The debut ‘docu-drama’ thriller Hotel Mumbai – from acclaimed South Australian director Anthony Maras – is a jaw-dropping and highly realistic re-enactment of the terrifying events that occurred in Mumbai in 2008.
Set in and around the famous Taj Mahal Palace Hotel, the story begins when a small group of young men with backpacks arrive quietly by inflatable boat onto the backstreets of Mumbai.
As the camera follows them, the audience gets some idea of what sort of people they are, as we are allowed to listen in on their conversation and learn more about their assignment.
As they arrive the plot thickens: and streams of mobile phone updates are relayed into their earpieces from their leader ‘Bull’.
Once landed, the terrorists split into groups – and they take separate taxis to their pre-determined destinations.
The first attack on the central Mumbai train station heralds the start of their assaults.
This is quickly followed by similar vicious and horrifying terrorist attacks on the popular Café Leopold and Taj Mahal Hotel.
All of these targets are full of innocent people – and hundreds die in the initial fierce onslaughts of machine gun and grenade attacks.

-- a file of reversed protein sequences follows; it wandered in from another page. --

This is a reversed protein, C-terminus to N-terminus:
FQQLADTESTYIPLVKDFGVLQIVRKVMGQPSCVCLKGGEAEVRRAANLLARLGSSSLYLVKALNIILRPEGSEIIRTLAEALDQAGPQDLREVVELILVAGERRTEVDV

But it is the elegant and luxurious Taj Mahal Palace Hotel that comes in for the most gruelling and protracted assault.
Filled with rich, mainly white clientele, the five-star Taj is Bull’s primary target, and all of the terrorists eventually gather there to wreak murder and mayhem.
While all this is going on, a rich and newly married American couple, (played by Armie Hammer and Nazanin Boniadi), unwittingly check into the Taj, along with their baby and nanny.
We are also introduced to some of the hotel staff – who play a key role in the events later on.
These include Dev Patel, who delivers yet another subdued and excellent performance as the courageous waiter suddenly tasked with helping keep his guests alive when the attacks break out.
There are also other strong performances by Bollywood actor Anupam Kher as the Taj’s head chef Oberoi – and Jason Isaacs who plays a sleazy Russian businessman.
The most shocking thing about this film is how real it is – and the candid reconstruction of the events is extraordinary.
However, the fact the massacre has been filmed and acted with such depth and candour may also be seen as a fitting testament to the survivors of the atrocity, and to some of the heroes who gave their lives.
Hotel Mumbai is screening from Thursday March 14 at Luna Leederville, Luna on SX and Luna Outdoor.
By Mike Peeters